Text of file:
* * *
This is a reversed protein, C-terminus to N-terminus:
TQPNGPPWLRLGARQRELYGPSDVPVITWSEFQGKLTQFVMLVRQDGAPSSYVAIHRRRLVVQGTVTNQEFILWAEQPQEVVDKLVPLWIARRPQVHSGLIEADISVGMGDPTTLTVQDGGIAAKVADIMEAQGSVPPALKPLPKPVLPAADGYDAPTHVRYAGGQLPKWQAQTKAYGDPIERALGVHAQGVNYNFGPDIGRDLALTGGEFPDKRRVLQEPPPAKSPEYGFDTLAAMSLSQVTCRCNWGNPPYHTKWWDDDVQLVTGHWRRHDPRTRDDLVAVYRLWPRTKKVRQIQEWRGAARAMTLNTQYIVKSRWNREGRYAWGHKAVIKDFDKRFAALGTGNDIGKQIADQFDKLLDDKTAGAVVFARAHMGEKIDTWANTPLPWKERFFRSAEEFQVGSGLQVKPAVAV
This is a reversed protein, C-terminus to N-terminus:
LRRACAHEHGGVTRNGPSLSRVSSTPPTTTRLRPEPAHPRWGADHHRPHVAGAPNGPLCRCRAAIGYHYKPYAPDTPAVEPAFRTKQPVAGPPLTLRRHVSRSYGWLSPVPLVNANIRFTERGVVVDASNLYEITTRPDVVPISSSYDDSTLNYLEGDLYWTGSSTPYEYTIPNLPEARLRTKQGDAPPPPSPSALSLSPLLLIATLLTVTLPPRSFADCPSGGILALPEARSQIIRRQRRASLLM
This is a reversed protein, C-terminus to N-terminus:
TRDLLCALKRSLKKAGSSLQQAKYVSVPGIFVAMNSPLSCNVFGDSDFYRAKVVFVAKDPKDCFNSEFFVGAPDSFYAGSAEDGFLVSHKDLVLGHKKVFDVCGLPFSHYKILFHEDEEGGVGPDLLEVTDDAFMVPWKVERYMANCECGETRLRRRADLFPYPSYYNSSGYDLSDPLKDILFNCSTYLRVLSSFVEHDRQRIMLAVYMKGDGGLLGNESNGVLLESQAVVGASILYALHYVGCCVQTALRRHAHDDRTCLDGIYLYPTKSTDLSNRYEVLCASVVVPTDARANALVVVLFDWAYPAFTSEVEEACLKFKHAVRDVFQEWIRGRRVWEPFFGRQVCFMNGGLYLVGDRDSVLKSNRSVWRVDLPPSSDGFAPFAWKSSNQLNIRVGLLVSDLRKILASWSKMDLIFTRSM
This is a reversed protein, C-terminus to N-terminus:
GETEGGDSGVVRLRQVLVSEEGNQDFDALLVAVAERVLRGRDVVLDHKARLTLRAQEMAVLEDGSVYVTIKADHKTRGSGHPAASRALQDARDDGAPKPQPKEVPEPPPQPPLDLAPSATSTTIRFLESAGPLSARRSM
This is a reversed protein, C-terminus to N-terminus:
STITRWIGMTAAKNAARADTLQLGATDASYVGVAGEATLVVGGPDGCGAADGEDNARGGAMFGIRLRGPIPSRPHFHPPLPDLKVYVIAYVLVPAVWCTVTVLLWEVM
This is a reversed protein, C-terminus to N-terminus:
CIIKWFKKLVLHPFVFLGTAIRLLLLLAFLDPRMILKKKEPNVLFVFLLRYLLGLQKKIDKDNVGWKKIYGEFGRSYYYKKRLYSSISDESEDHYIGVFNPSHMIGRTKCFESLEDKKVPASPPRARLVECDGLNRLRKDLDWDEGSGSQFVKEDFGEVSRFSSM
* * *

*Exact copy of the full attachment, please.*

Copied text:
This is a reversed protein, C-terminus to N-terminus:
TQPNGPPWLRLGARQRELYGPSDVPVITWSEFQGKLTQFVMLVRQDGAPSSYVAIHRRRLVVQGTVTNQEFILWAEQPQEVVDKLVPLWIARRPQVHSGLIEADISVGMGDPTTLTVQDGGIAAKVADIMEAQGSVPPALKPLPKPVLPAADGYDAPTHVRYAGGQLPKWQAQTKAYGDPIERALGVHAQGVNYNFGPDIGRDLALTGGEFPDKRRVLQEPPPAKSPEYGFDTLAAMSLSQVTCRCNWGNPPYHTKWWDDDVQLVTGHWRRHDPRTRDDLVAVYRLWPRTKKVRQIQEWRGAARAMTLNTQYIVKSRWNREGRYAWGHKAVIKDFDKRFAALGTGNDIGKQIADQFDKLLDDKTAGAVVFARAHMGEKIDTWANTPLPWKERFFRSAEEFQVGSGLQVKPAVAV
This is a reversed protein, C-terminus to N-terminus:
LRRACAHEHGGVTRNGPSLSRVSSTPPTTTRLRPEPAHPRWGADHHRPHVAGAPNGPLCRCRAAIGYHYKPYAPDTPAVEPAFRTKQPVAGPPLTLRRHVSRSYGWLSPVPLVNANIRFTERGVVVDASNLYEITTRPDVVPISSSYDDSTLNYLEGDLYWTGSSTPYEYTIPNLPEARLRTKQGDAPPPPSPSALSLSPLLLIATLLTVTLPPRSFADCPSGGILALPEARSQIIRRQRRASLLM
This is a reversed protein, C-terminus to N-terminus:
TRDLLCALKRSLKKAGSSLQQAKYVSVPGIFVAMNSPLSCNVFGDSDFYRAKVVFVAKDPKDCFNSEFFVGAPDSFYAGSAEDGFLVSHKDLVLGHKKVFDVCGLPFSHYKILFHEDEEGGVGPDLLEVTDDAFMVPWKVERYMANCECGETRLRRRADLFPYPSYYNSSGYDLSDPLKDILFNCSTYLRVLSSFVEHDRQRIMLAVYMKGDGGLLGNESNGVLLESQAVVGASILYALHYVGCCVQTALRRHAHDDRTCLDGIYLYPTKSTDLSNRYEVLCASVVVPTDARANALVVVLFDWAYPAFTSEVEEACLKFKHAVRDVFQEWIRGRRVWEPFFGRQVCFMNGGLYLVGDRDSVLKSNRSVWRVDLPPSSDGFAPFAWKSSNQLNIRVGLLVSDLRKILASWSKMDLIFTRSM
This is a reversed protein, C-terminus to N-terminus:
GETEGGDSGVVRLRQVLVSEEGNQDFDALLVAVAERVLRGRDVVLDHKARLTLRAQEMAVLEDGSVYVTIKADHKTRGSGHPAASRALQDARDDGAPKPQPKEVPEPPPQPPLDLAPSATSTTIRFLESAGPLSARRSM
This is a reversed protein, C-terminus to N-terminus:
STITRWIGMTAAKNAARADTLQLGATDASYVGVAGEATLVVGGPDGCGAADGEDNARGGAMFGIRLRGPIPSRPHFHPPLPDLKVYVIAYVLVPAVWCTVTVLLWEVM
This is a reversed protein, C-terminus to N-terminus:
CIIKWFKKLVLHPFVFLGTAIRLLLLLAFLDPRMILKKKEPNVLFVFLLRYLLGLQKKIDKDNVGWKKIYGEFGRSYYYKKRLYSSISDESEDHYIGVFNPSHMIGRTKCFESLEDKKVPASPPRARLVECDGLNRLRKDLDWDEGSGSQFVKEDFGEVSRFSSM